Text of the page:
Arts and Culture Blogs

Tate goes woke: Why Tate Britain should drop the political posturing and allow its collection to speak for itself

Tate goes woke: Why Tate Britain should drop the political posturing and allow its collection to speak for itself

Tate Britain is not what it was. The great, familiar works from the Cholmondeley Ladies from the start of the seventeenth century to David Hockney’s 1967 A Bigger Splash are still there. The walls of the hulking edifice on the grounds of Jeremy Bentham’s Millbank Prison retain their shrapnelled pockmarks from the War. With fewer tourists since the pandemic a visit has in some ways become a more pleasant experience – although to be fair the tourist crowds have been a fraction of those of its sister gallery a few miles downriver ever since Tate Modern opened its doors in 2000. Nevertheless a visit has become a less comfortable experience if one does not wish to be accosted by the excesses of woke culture.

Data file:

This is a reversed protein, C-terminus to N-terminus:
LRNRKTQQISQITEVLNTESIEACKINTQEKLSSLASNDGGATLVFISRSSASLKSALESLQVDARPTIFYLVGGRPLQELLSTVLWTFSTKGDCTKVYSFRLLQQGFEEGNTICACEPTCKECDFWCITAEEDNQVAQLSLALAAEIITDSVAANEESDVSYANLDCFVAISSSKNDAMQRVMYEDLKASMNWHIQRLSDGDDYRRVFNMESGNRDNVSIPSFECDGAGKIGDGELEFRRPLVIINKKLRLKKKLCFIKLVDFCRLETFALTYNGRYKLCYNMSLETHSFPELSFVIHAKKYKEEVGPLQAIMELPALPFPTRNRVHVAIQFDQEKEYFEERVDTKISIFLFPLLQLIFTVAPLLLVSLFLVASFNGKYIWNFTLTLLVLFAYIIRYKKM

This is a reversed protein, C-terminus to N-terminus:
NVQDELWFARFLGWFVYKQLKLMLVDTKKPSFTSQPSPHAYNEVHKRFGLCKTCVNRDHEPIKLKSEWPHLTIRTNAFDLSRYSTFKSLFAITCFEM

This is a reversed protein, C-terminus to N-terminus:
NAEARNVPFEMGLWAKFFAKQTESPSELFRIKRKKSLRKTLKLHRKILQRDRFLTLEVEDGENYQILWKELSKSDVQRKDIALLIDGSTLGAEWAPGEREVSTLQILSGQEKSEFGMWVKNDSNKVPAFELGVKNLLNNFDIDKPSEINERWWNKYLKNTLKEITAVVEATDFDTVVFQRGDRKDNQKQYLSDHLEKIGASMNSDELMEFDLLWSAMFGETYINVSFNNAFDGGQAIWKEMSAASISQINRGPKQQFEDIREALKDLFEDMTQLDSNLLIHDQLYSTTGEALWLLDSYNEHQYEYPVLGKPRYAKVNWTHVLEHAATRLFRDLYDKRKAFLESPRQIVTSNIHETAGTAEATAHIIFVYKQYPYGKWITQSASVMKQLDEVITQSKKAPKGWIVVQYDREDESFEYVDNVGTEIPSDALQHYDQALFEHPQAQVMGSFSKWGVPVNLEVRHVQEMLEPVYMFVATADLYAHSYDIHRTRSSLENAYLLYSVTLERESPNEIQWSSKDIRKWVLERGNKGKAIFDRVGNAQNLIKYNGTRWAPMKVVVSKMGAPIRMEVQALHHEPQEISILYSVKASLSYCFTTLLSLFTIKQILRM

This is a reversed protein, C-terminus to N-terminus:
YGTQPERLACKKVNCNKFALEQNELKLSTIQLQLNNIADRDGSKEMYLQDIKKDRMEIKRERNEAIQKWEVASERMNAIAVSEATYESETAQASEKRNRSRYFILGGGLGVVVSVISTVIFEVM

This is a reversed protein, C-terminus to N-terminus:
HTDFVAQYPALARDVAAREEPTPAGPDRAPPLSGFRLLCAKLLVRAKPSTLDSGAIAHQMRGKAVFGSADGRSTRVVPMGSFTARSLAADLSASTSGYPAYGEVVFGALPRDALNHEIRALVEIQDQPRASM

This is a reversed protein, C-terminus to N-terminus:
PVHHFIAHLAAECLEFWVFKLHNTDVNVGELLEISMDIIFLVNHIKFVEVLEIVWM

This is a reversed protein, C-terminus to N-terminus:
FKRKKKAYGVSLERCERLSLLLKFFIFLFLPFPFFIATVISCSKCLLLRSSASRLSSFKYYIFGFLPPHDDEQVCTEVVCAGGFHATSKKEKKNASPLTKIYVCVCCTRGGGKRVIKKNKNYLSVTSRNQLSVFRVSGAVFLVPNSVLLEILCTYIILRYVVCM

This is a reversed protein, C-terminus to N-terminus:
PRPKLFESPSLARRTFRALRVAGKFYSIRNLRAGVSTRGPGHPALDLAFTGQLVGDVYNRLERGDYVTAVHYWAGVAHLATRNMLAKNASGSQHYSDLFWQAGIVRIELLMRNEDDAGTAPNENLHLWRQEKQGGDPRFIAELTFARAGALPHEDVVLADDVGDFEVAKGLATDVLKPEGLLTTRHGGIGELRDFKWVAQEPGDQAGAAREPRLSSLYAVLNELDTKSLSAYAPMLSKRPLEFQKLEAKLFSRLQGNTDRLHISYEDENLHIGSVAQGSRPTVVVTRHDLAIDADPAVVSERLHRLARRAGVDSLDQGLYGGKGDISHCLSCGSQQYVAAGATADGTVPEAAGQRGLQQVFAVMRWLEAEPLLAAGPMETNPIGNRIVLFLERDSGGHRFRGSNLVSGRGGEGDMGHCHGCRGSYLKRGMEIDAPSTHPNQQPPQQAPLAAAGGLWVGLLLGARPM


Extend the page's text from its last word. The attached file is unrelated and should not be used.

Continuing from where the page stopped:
Why do we read?

Why do we read?

In a video to mark the 20th World Book Day, Lindsay Johns – Policy Exchange’s Head of Arts and Culture – asks the question… why do we read?

Latest Tweets

Watch the full event back here 👇 What do we want from the next Commissioner of the Metropolitan Police? With 🟠 @CommissBratton 🟠 @TrevorPTweets 🟠 @NJ_Timothy 🟠 Lord Stevens of Kirkwhelpington QPM youtube.com/watch?v=…